Serena Williams' Banned Bodysuit From 2018 French Open Appears In A Paris Museum

Serena Williams' Banned Bodysuit From 2018 French Open Appears In A Paris Museum

by Nurein Ahmed

Serena Williams' controversial black bodysuit from the 2018 Roland Garros was recently featured in a high-end Parisian museum.

They always say fashion is a way of self-expression and calls for creative thinking, which is why 23-time Grand Slam champion Serena Williams became synonymous not because of her powerful brand of tennis, but also her unique custom-made Nike kits.

But for all the ostentatious outfits that Serena has worn throughout her illustrious career, none of them generated as much social media buzz and attracted controversy as the infamous bodysuit she donned at the clay Slam five years ago.

Playing in her first Grand Slam tournament since giving birth to her first daughter Olympia, Serena turned heads when she trudged to the court to play her opening match of the tournament against Kristyna Pliskova, wearing a full bodysuit meant to inspire women and pregnant mothers.

Unfortunately for Serena, her tournament was brought to a halt due to a pectoral injury, and she withdrew from a scheduled box-office matchup against Maria Sharapova in the fourth round about an hour before kick-off.

A few months later, the French Tennis Federation banned Serena's bodysuit and similar outfits from future editions of the French Open. The president at the time, Bernard Giudicelli, made a provocative statement about the outfit and came under heavy criticism.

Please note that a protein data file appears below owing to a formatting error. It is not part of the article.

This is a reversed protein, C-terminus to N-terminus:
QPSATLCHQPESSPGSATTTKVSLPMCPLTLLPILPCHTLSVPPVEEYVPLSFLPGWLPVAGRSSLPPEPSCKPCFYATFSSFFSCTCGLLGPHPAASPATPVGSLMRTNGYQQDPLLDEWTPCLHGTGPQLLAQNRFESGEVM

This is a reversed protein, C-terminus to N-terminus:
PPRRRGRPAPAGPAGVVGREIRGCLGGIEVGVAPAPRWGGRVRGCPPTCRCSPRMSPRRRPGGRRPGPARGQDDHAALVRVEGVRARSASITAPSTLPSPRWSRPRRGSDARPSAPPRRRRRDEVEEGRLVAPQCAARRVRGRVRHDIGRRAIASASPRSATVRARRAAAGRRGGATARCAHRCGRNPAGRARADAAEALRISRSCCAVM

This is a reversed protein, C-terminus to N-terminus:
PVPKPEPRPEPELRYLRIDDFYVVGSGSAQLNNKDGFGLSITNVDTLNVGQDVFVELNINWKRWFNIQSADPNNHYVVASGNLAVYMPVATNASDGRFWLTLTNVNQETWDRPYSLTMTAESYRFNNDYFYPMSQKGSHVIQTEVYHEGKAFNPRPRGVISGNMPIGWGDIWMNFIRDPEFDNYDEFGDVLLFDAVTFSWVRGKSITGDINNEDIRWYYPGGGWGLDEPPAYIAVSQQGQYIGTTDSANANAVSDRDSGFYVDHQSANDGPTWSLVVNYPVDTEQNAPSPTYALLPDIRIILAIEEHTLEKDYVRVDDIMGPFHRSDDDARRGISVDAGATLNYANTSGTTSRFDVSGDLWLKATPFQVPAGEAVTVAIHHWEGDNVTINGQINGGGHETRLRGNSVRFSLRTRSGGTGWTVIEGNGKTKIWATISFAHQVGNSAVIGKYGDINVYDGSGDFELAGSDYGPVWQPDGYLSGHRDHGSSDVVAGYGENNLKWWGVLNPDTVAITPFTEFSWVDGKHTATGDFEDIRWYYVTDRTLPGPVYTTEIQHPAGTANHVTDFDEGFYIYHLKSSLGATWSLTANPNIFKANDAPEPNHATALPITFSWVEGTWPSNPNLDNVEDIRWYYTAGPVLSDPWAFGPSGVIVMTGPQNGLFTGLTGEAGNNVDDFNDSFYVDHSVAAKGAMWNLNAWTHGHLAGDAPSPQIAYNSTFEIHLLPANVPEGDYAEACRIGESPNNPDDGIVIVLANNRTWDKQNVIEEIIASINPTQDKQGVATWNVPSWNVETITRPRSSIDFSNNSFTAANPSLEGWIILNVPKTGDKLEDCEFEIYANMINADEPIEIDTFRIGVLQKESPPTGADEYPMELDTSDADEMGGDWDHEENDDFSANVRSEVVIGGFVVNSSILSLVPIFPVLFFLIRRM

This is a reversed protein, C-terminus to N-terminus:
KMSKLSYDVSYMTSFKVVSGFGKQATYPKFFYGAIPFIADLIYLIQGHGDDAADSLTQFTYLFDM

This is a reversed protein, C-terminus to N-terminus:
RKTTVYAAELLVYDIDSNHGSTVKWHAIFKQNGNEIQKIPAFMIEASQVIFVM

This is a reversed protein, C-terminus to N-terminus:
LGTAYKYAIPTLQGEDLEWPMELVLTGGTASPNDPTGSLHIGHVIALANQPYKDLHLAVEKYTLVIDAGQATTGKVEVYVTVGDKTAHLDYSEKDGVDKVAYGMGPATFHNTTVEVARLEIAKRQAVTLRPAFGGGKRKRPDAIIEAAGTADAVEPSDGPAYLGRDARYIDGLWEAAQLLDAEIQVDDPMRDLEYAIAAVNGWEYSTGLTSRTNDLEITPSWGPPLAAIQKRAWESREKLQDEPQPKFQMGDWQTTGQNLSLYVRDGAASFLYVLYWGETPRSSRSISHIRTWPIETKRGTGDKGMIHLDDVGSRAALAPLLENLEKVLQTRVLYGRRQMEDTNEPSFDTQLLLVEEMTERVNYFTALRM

"I believe we have sometimes gone too far. Serena’s outfit this year, for example, would no longer be accepted. You have to respect the game and the place."

Former president of FTF statement as reported by AP

Aside from fashion motives, Williams had suffered from life-threatening blood clots during pregnancy and the Wakanda-inspired bodysuit was meant to help with seamless blood circulation while on the court playing, as she would clarify in one of her press conferences.

Ironically, five years later, the outfit is now a symbol of inspiration and memorabilia within a museum in Paris. The signed bodysuit was featured in a Fashion and Sports expo at Musée des Arts décoratifs.


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